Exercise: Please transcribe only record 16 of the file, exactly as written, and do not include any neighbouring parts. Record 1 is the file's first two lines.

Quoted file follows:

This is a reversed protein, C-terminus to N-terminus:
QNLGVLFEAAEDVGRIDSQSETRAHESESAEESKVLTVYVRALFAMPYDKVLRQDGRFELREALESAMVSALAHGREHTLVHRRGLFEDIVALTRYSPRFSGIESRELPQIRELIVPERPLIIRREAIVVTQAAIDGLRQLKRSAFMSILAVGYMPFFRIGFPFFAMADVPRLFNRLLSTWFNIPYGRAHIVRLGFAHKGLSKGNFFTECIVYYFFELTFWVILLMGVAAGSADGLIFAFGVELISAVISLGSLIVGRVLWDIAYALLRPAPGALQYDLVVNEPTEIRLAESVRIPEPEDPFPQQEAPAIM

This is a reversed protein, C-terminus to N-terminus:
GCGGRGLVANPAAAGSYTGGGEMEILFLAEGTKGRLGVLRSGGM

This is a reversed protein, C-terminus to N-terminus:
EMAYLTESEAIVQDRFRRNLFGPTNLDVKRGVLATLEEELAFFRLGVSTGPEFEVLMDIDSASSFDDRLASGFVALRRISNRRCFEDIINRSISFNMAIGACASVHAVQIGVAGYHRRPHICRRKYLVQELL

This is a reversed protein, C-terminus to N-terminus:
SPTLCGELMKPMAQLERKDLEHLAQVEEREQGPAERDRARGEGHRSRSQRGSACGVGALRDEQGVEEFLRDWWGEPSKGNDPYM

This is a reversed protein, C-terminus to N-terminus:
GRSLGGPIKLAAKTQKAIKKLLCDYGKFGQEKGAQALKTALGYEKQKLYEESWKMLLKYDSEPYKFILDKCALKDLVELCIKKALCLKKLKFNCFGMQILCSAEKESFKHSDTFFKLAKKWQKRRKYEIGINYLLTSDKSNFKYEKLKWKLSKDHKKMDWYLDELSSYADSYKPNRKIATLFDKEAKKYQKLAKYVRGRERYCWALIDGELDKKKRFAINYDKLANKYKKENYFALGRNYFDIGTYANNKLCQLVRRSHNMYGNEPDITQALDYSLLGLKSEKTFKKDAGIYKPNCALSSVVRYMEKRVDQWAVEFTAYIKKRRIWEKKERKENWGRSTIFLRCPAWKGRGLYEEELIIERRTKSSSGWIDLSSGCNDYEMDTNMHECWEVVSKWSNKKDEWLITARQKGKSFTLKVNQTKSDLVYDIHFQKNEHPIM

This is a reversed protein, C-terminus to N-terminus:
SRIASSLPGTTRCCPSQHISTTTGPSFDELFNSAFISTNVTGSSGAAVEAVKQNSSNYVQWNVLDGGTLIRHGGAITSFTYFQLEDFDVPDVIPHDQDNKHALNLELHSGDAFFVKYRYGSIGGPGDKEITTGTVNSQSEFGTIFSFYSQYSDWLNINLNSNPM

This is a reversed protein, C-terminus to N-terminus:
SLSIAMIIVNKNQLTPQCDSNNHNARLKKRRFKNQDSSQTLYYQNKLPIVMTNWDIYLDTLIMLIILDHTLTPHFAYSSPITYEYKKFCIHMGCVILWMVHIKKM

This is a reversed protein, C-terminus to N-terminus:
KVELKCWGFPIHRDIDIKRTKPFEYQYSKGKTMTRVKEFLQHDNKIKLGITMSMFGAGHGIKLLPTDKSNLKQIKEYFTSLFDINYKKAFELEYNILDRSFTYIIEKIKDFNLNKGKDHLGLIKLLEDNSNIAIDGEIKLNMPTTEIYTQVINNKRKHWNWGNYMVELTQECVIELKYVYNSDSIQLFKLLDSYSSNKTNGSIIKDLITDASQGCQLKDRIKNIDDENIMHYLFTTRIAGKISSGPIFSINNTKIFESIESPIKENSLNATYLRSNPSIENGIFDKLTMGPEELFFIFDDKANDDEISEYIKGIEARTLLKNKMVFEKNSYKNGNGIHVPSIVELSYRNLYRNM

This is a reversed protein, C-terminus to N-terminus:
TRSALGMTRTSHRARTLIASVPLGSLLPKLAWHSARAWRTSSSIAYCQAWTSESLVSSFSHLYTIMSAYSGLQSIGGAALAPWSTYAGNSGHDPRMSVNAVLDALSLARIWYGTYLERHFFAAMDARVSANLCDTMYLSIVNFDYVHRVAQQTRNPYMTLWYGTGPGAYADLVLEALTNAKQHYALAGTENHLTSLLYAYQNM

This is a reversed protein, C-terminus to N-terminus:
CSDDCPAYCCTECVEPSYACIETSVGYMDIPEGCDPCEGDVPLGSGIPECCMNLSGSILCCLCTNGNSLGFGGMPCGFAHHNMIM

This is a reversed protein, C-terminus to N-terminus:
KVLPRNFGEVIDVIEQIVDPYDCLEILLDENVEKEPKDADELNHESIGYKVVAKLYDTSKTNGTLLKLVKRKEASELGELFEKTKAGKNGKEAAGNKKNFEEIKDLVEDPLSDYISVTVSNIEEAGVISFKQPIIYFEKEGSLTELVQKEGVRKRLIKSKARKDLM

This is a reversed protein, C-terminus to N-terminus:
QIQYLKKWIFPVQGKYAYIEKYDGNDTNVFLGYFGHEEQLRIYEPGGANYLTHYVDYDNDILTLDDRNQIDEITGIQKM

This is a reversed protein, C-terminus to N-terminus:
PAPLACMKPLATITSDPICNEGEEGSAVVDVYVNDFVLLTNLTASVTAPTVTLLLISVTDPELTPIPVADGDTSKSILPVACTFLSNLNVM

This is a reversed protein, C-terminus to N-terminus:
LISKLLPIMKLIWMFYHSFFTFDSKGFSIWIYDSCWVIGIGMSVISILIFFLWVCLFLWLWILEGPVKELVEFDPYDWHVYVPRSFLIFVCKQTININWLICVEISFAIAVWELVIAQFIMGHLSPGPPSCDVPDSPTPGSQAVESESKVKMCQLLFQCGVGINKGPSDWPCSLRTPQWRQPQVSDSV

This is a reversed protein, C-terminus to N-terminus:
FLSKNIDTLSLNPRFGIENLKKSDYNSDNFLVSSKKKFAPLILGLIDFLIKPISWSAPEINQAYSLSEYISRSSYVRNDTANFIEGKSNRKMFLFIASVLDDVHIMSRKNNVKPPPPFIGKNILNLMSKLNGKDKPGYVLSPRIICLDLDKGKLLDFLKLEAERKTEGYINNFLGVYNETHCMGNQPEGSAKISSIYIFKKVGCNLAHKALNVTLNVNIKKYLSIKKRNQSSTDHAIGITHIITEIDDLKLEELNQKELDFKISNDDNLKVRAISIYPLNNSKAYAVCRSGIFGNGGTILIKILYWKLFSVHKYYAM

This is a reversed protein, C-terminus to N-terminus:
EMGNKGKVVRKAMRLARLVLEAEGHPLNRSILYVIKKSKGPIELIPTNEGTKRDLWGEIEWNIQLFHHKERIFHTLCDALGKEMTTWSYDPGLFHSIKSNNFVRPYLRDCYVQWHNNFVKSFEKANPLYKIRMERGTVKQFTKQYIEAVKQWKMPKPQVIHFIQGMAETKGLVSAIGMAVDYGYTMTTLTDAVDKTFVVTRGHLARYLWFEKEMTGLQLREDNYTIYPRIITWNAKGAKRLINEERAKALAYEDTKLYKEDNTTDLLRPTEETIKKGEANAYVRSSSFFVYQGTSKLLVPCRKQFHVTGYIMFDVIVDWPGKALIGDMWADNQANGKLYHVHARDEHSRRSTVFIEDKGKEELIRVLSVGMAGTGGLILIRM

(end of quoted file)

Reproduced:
This is a reversed protein, C-terminus to N-terminus:
EMGNKGKVVRKAMRLARLVLEAEGHPLNRSILYVIKKSKGPIELIPTNEGTKRDLWGEIEWNIQLFHHKERIFHTLCDALGKEMTTWSYDPGLFHSIKSNNFVRPYLRDCYVQWHNNFVKSFEKANPLYKIRMERGTVKQFTKQYIEAVKQWKMPKPQVIHFIQGMAETKGLVSAIGMAVDYGYTMTTLTDAVDKTFVVTRGHLARYLWFEKEMTGLQLREDNYTIYPRIITWNAKGAKRLINEERAKALAYEDTKLYKEDNTTDLLRPTEETIKKGEANAYVRSSSFFVYQGTSKLLVPCRKQFHVTGYIMFDVIVDWPGKALIGDMWADNQANGKLYHVHARDEHSRRSTVFIEDKGKEELIRVLSVGMAGTGGLILIRM